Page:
The announcement comes a month and a half after
Liberty surprised investors -- and News Corp. chief Rupert Murdoch -- with a deal enabling Liberty to nearly double its voting stake in the media and entertainment conglomerate.
Though Liberty, controlled by cable mogul John Malone, has been a friendly shareholder in News Corp. and insisted it would remain so, the November announcement had so worried Murdoch that News Corp. ended up instituting a "poison pill" plan to thwart unwanted takeovers.
Liberty said Monday it would acquire 92 million shares of News Corp.'s Class B stock in a transaction with Merrill Lynch expected to close by mid-January. When Liberty originally announced its deal to gain control of the voting shares, Malone's media company had said it expected to terminate the transaction -- presumably by acquiring the voting stock -- in April.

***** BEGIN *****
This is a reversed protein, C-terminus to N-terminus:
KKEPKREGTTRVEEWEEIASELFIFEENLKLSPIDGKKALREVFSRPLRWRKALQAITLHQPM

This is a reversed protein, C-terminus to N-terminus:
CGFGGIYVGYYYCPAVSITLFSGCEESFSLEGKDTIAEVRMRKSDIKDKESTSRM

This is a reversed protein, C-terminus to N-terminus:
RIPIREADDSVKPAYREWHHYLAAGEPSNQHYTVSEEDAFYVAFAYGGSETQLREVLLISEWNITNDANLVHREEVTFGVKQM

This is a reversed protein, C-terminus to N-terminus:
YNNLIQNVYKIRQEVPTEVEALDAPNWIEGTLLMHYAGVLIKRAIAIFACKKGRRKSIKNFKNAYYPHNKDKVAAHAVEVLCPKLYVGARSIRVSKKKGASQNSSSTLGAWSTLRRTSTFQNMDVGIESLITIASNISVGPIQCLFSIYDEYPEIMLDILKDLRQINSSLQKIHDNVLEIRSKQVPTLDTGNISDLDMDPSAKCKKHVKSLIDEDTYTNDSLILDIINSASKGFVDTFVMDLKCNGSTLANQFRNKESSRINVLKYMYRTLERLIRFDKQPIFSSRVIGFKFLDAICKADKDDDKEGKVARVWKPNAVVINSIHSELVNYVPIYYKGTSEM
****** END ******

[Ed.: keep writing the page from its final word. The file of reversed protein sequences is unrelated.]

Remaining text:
In return for the Class B stock, Liberty will give Merrill 86.9 million shares of nonvoting News Corp.
Class A stock.
Liberty CEO Dob Bennett
said in November that Liberty was increasing its voting stake in News Corp. from about 9% to 17% not because of any unfriendly intentions toward News Corp.'s management, but because Liberty had seen an opportunity to buy voting shares cheaply, and pay for them with nonvoting stock the company expected to increase in value.
On Monday, News Corp.'s Class A stock fell 16 cents to $18.21, while Class B stock rose 11 cents to $18.94. Liberty's shares fell 12 cents to $10.68.